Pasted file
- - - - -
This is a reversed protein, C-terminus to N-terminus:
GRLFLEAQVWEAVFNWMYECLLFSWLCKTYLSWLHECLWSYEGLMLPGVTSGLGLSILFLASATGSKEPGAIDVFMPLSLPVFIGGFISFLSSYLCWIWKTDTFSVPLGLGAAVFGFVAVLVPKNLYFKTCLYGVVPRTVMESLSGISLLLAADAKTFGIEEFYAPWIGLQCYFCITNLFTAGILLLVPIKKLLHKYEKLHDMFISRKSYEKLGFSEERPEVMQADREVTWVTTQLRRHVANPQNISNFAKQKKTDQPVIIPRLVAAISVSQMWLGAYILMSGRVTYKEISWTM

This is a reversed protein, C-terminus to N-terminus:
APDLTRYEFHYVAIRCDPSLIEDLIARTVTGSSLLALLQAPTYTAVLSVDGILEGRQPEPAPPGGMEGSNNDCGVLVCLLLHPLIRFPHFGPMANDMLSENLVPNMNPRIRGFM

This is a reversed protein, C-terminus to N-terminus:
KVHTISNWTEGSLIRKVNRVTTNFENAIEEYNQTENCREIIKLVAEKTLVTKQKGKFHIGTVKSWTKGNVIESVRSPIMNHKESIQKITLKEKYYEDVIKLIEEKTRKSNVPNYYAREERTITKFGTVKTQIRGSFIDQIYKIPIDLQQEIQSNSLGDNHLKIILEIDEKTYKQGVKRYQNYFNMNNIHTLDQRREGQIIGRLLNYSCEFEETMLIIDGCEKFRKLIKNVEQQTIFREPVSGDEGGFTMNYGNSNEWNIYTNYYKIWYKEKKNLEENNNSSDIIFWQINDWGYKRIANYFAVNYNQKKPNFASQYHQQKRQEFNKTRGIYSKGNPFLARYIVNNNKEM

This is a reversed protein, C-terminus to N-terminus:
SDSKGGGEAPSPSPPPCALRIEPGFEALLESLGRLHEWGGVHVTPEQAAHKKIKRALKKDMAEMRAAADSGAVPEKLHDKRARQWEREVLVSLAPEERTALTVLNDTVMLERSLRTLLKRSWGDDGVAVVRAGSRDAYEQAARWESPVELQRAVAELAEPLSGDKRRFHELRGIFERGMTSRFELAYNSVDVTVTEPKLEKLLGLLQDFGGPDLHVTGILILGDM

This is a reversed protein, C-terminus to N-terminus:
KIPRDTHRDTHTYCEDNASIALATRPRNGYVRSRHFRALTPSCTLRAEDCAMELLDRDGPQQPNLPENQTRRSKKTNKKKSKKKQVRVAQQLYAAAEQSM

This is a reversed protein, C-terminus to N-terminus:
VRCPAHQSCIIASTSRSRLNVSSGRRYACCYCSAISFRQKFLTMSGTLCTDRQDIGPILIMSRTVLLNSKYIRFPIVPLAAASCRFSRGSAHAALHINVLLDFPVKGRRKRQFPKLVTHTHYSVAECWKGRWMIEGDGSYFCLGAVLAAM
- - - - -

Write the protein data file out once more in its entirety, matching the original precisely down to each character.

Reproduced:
This is a reversed protein, C-terminus to N-terminus:
GRLFLEAQVWEAVFNWMYECLLFSWLCKTYLSWLHECLWSYEGLMLPGVTSGLGLSILFLASATGSKEPGAIDVFMPLSLPVFIGGFISFLSSYLCWIWKTDTFSVPLGLGAAVFGFVAVLVPKNLYFKTCLYGVVPRTVMESLSGISLLLAADAKTFGIEEFYAPWIGLQCYFCITNLFTAGILLLVPIKKLLHKYEKLHDMFISRKSYEKLGFSEERPEVMQADREVTWVTTQLRRHVANPQNISNFAKQKKTDQPVIIPRLVAAISVSQMWLGAYILMSGRVTYKEISWTM

This is a reversed protein, C-terminus to N-terminus:
APDLTRYEFHYVAIRCDPSLIEDLIARTVTGSSLLALLQAPTYTAVLSVDGILEGRQPEPAPPGGMEGSNNDCGVLVCLLLHPLIRFPHFGPMANDMLSENLVPNMNPRIRGFM

This is a reversed protein, C-terminus to N-terminus:
KVHTISNWTEGSLIRKVNRVTTNFENAIEEYNQTENCREIIKLVAEKTLVTKQKGKFHIGTVKSWTKGNVIESVRSPIMNHKESIQKITLKEKYYEDVIKLIEEKTRKSNVPNYYAREERTITKFGTVKTQIRGSFIDQIYKIPIDLQQEIQSNSLGDNHLKIILEIDEKTYKQGVKRYQNYFNMNNIHTLDQRREGQIIGRLLNYSCEFEETMLIIDGCEKFRKLIKNVEQQTIFREPVSGDEGGFTMNYGNSNEWNIYTNYYKIWYKEKKNLEENNNSSDIIFWQINDWGYKRIANYFAVNYNQKKPNFASQYHQQKRQEFNKTRGIYSKGNPFLARYIVNNNKEM

This is a reversed protein, C-terminus to N-terminus:
SDSKGGGEAPSPSPPPCALRIEPGFEALLESLGRLHEWGGVHVTPEQAAHKKIKRALKKDMAEMRAAADSGAVPEKLHDKRARQWEREVLVSLAPEERTALTVLNDTVMLERSLRTLLKRSWGDDGVAVVRAGSRDAYEQAARWESPVELQRAVAELAEPLSGDKRRFHELRGIFERGMTSRFELAYNSVDVTVTEPKLEKLLGLLQDFGGPDLHVTGILILGDM

This is a reversed protein, C-terminus to N-terminus:
KIPRDTHRDTHTYCEDNASIALATRPRNGYVRSRHFRALTPSCTLRAEDCAMELLDRDGPQQPNLPENQTRRSKKTNKKKSKKKQVRVAQQLYAAAEQSM

This is a reversed protein, C-terminus to N-terminus:
VRCPAHQSCIIASTSRSRLNVSSGRRYACCYCSAISFRQKFLTMSGTLCTDRQDIGPILIMSRTVLLNSKYIRFPIVPLAAASCRFSRGSAHAALHINVLLDFPVKGRRKRQFPKLVTHTHYSVAECWKGRWMIEGDGSYFCLGAVLAAM